Maria Andersen blogged and tweeted about an Equation Challenge — asking people to type out a set of 15 math questions and asking them to record it.

I know Maria is a big fan of MathType, and wants people to learn to unlock the secrets of it that make it so powerful. I use MathType when I’m at school — I type all my worksheets and assessments up in Microsoft Word. (I type all my Multivariable Calculus problem sets out in LaTeX, however.) But when I was in high school (ahem, at… ummm… yeah, you got me… math camp), I first learned about LaTeX.

It has a slightly steep learning curve — definitely MUCH steeper than MathType — but I find that since I’ve been using it for so long, it has become really naturalized. And you know what? **MathType can actually take in LaTeX** (if you select that option in preferences). So I get the best of both worlds when I’m using Word.

So for the heck of it, I took Maria’s Equation challenge twice. Once, using **Lyx** (my LaTeX editor). Once, using **Word**. I was curious to see if I was faster with either of them. Of course I typed it as I normally would — using both the GUI and LaTeX.

Since Jing (which you must learn about, if you don’t know about it!) can only record for 5 minutes, I just typed as much as possible in that time frame. (If the videos won’t play full screen, just click here for LaTeX and here for Word.)

Vodpod videos no longer available.

Vodpod videos no longer available.

The documents I produced are here (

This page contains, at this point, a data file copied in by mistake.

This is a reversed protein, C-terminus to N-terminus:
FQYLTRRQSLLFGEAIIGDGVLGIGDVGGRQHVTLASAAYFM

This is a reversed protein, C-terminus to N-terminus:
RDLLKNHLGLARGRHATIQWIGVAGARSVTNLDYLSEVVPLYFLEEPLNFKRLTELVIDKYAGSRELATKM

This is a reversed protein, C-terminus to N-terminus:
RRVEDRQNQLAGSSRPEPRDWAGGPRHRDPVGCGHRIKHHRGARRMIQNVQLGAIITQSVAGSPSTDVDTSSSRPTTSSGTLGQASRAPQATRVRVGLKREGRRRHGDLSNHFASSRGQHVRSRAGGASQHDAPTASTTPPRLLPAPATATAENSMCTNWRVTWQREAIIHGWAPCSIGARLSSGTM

LaTeX) and here (

Word). The result: I’m about equivalent in both. Which isn’t so surprising, considering I use LaTeX to type both.

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I’m a big Mathematica fan. I write just about all my assessments/worksheets/handouts in it. In my opinion, it looks prettier than MathType, and about as pretty as LaTeX. Also, when you learn the keyboard shortcuts, you can type everything you need–no mouse-clicking necessary–which makes everything go faster.

8 minutes and 43 seconds using MathType and Microsoft Word. It’s all I know and all I’ve ever used.

Sam, I’m glad you took the challenge. Maria first posted the challenge several months ago, and as far as I know, no one took her up on it until today. I know of you and Robert.

I would like to correct several instances of a glaring error in your post above — Maria uses

MathType, not Equation Editor, as you stated at least 4 times.Another error — Equation Editor

will not“take in LaTeX”. MathType will do so — and quite well.Thanks. Fixed. I tend to conflate the two, but they are not the same.

I think most of the world has the phrases “steep learning curve” and “shallow learning curve” reversed. If the curves measure knowledge or skill vs time…

Wikipedia punts this one. Looks like the combination of an attempt at a real world analogy of a steep hill, and lots of non-math people in the social sciences, have left this a mess.

Jonathan

I think most people interpret “steep learning curve” to mean effort vs knowledge / progress.

A little googling makes clear that there’s no “most people” here – the phrase has currency with two completely opposite meanings. Ugh.

Here is a way to get the number line in LaTeX using PSTricks and multido:

Add:

\usepackage{pstricks}

\usepackage{multido}

to your header.

The code:

\psset{yunit=0.5cm,xunit=0.5cm}

\begin{pspicture}(-6,-1)(6,1)

\psline[linewidth=1pt,linecolor=black]{->}(-6,0)(6,0)

\multido{\n=-5+1}{11}{

\psline[linewidth=0.5pt,linecolor=black](\n,0.3)(\n,-0.3)

\rput(\n,-1){\scriptsize \n}}

\end{pspicture}

should get you pretty close to the desired number line. Presumably, there is a much faster way to do this, but I’ve never had much luck reading through manuals.

Here is a shorter version that uses

\usepackage{pstricks-add}

in the header instead of pstricks and multido

The code:

\psset{xunit=0.50cm}

\begin{pspicture*}(-5.5,-0.5)(5.5,0.5)

\psaxes[labelFontSize=\scriptstyle,xAxis=true,yAxis=false,Dx=1,Dy=1,tickstyle=full]{->}(0,0)(-5.5,-0.5)(5.5,0.5)

\end{pspicture*}

From this, it should be pretty easy to write a macro for number lines.